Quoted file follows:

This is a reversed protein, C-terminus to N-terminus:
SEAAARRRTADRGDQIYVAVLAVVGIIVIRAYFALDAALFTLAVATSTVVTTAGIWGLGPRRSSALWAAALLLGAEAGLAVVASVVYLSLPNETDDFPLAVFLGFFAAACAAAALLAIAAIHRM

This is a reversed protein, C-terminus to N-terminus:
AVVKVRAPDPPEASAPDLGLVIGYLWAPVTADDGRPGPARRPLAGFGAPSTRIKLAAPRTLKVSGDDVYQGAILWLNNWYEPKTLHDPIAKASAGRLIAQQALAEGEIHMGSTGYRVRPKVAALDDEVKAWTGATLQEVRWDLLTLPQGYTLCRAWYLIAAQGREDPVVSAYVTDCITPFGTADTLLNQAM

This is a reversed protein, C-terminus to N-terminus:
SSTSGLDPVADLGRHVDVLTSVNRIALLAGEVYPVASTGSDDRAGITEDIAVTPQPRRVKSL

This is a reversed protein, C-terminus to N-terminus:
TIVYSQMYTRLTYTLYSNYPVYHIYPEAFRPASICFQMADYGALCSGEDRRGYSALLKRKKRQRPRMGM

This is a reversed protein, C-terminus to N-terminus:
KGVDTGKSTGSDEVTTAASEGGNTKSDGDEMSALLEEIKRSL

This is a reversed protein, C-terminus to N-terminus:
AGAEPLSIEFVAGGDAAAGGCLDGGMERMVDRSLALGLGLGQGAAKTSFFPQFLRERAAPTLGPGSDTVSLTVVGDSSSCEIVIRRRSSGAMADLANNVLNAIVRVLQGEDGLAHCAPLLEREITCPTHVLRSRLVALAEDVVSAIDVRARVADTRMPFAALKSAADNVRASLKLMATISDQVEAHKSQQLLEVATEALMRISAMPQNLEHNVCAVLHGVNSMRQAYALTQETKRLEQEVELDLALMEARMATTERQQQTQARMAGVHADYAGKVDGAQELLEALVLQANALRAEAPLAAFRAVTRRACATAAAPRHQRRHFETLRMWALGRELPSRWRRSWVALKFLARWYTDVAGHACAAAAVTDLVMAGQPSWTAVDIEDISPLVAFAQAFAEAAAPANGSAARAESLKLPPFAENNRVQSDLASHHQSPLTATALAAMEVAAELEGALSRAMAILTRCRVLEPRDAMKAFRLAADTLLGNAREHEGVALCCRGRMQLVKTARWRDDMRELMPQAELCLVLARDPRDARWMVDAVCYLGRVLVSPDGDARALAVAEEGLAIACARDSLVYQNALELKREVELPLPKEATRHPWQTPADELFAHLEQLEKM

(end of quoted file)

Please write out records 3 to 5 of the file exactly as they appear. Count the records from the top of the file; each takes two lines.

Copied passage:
This is a reversed protein, C-terminus to N-terminus:
SSTSGLDPVADLGRHVDVLTSVNRIALLAGEVYPVASTGSDDRAGITEDIAVTPQPRRVKSL

This is a reversed protein, C-terminus to N-terminus:
TIVYSQMYTRLTYTLYSNYPVYHIYPEAFRPASICFQMADYGALCSGEDRRGYSALLKRKKRQRPRMGM

This is a reversed protein, C-terminus to N-terminus:
KGVDTGKSTGSDEVTTAASEGGNTKSDGDEMSALLEEIKRSL